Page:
FDA’s delay of Nutrition Facts label a blow to public health

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Editor’s note: This contributed opinion column by Dr. Peter G. Lurie, president of the Center for Science in the Public Interest is republished here with permission. To read this column on the CSPI website, click here.

The Food and Drug Administration’s decision to cave in to food industry demands and delay the deadline for companies to update their Nutrition Facts labels harms the public’s health, denies consumers vital information, and creates an unfair and confusing marketplace as many companies have gone ahead with the labels anyway.

The FDA, which published the final rule for Nutrition Facts updates in May 2016, has now delayed the deadline to use the new labels from July 2018 to January 2020 for large companies. It has further delayed compliance for small companies from July 2019 to January 2021, and they account for a whopping 90 percent of the industry.

The FDA’s delay, announced as a proposed rule that provides for public comment, is all the more shocking coming on the heels of the latest data from the Centers for Disease Control and Prevention, which reported that all 50 states had prevalences of self-reported obesity higher than 20 percent in 2016, reflecting an upward trend since 2010.

Twenty-five states, Puerto Rico and the Virgin Islands had rates of 30 percent or higher. The estimated annual medical costs of obesity are $147 billion in 2008 dollars, according to one study cited by CDC. Two out of three adults and one out of three children are overweight or have obesity, conditions that raise the risk of type 2 diabetes, heart disease, stroke and certain cancers.

Current labels, left, provide information based on smaller portions than most consumers eat and use small print to disclose calories. The new labels, right, reflect more realistic portion sizes, display the calories in bold type, and reveal the amount of added sugar.

The updated labels will disclose “added sugars” in grams and as a percent of a day’s recommended maximum intake. Added sugars, especially sugar-sweetened beverages, are linked to a higher risk of weight gain, heart disease, type 2 diabetes, tooth decay, and nutrient-poor diets, according to the scientific report of the federal 2015 Dietary Guidelines Advisory Committee. The new labels will also display calories more prominently and use more realistic serving sizes.

Despite the critical public health need for the updated labels, the Trump Administration has yielded to the industry’s arguments that it will cost too much to meet the original deadlines. The FDA also blamed its favorite scapegoat, the Obama Administration, for rushing the agency to implement the new requirements and giving it too little time to provide guidance to the industry.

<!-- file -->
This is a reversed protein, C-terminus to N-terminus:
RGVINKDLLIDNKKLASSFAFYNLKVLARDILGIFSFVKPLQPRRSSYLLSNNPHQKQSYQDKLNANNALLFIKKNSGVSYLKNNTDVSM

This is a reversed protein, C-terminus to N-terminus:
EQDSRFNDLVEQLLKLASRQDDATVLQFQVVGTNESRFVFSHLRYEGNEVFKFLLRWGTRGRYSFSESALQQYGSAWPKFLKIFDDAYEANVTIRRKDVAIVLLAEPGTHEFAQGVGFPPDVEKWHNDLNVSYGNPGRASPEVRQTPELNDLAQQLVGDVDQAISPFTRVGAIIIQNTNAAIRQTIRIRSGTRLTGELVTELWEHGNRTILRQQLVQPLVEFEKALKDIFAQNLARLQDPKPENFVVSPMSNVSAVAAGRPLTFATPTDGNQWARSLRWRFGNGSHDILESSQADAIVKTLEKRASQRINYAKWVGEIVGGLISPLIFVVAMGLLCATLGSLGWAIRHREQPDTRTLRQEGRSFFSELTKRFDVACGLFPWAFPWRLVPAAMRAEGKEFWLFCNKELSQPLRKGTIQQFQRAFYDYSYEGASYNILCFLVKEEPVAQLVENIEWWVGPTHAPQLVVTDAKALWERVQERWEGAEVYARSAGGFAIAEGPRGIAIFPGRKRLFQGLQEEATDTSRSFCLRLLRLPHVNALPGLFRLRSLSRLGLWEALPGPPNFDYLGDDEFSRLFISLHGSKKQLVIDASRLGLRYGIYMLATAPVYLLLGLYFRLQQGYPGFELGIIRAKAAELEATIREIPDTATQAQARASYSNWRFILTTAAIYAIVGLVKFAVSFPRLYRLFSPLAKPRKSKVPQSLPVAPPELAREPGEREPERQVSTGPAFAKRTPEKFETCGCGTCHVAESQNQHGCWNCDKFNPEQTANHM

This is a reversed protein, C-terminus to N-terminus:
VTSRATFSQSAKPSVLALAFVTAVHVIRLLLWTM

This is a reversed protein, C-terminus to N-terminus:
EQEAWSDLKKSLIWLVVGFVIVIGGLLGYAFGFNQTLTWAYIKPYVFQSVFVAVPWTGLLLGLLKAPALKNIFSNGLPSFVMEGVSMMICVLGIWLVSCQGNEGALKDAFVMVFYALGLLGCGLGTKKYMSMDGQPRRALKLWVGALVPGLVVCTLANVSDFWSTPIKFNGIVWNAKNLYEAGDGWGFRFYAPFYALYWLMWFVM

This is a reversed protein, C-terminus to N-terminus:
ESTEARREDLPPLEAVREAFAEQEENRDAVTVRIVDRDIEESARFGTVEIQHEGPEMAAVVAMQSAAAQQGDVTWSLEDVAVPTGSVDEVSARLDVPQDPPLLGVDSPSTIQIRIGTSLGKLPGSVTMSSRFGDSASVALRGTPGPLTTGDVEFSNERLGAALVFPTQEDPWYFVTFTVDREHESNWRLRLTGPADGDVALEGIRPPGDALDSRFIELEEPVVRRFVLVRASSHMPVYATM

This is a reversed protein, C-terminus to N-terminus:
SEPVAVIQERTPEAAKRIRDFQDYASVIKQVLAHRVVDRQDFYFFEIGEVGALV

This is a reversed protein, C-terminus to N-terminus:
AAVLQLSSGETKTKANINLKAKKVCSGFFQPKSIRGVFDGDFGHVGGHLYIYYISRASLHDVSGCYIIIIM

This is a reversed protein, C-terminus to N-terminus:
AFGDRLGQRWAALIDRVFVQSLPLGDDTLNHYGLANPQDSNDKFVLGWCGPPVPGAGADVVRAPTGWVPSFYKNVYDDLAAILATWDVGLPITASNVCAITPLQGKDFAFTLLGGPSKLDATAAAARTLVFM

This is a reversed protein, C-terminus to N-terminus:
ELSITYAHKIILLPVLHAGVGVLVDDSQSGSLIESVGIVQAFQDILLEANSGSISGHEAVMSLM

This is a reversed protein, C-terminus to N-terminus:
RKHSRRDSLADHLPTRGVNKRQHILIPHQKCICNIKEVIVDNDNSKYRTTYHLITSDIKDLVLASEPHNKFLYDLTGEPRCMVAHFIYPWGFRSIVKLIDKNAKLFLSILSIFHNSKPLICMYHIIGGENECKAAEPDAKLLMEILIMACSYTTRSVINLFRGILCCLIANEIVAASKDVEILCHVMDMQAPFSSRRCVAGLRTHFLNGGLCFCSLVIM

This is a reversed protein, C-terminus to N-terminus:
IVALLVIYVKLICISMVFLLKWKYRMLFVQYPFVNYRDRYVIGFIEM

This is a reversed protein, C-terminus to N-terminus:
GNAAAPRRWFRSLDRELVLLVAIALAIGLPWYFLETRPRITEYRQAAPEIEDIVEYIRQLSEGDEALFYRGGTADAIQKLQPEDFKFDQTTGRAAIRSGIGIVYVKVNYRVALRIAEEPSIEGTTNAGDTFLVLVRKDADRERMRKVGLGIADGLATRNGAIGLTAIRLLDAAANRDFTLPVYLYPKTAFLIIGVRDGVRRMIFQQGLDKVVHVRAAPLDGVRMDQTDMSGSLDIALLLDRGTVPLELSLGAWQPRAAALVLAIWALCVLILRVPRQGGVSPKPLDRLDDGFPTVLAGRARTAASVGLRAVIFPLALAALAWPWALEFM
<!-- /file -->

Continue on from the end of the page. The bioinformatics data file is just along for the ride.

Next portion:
In fact, the hollowness of the FDA’s decision is underscored by the many updated labels that are already in grocery stores, with more added each week. Label Insight, a firm that tracks food labeling, estimates that at least 8,000 products, from dozens of companies, already carry the new label.

Products of familiar brands with the updated labels include Triscuits’ entire line of crackers, Wheat Thins Cracked Pepper and Olive Oil Snacks, Fritos Honey BBQ Flavor Twists, Green Giant Beet Noodles and Marie Callender’s Dutch Apple Loaf. Major companies, such as Campbell’s, Hershey, Panera and Mars have publicly stated their commitment to meet the original July 2018 compliance date.

We can hope the FDA reverses course once it hears from the public, but so far, all too often, the Trump Administration has displayed a tin ear for public health.

Peter Lurie

About the author: Peter Lurie, M.D., M.P.H., is president of the Center for Science in the Public Interest, a nonprofit health advocacy group based in Washington D.C. that focuses on nutrition and food safety policies.

Previously, Lurie was the associate commissioner for Public Health Strategy and Analysis at the Food and Drug Administration. While at FDA he worked on antimicrobial resistance, transparency, caffeinated beverages, arsenic in rice, fish consumption by pregnant and nursing women, expanded access to investigational drugs, and prescription drug abuse. Prior to that, he was deputy director of Public Citizen’s Health Research Group.  Earlier, he was a faculty member at the University of California-San Francisco and the University of Michigan.

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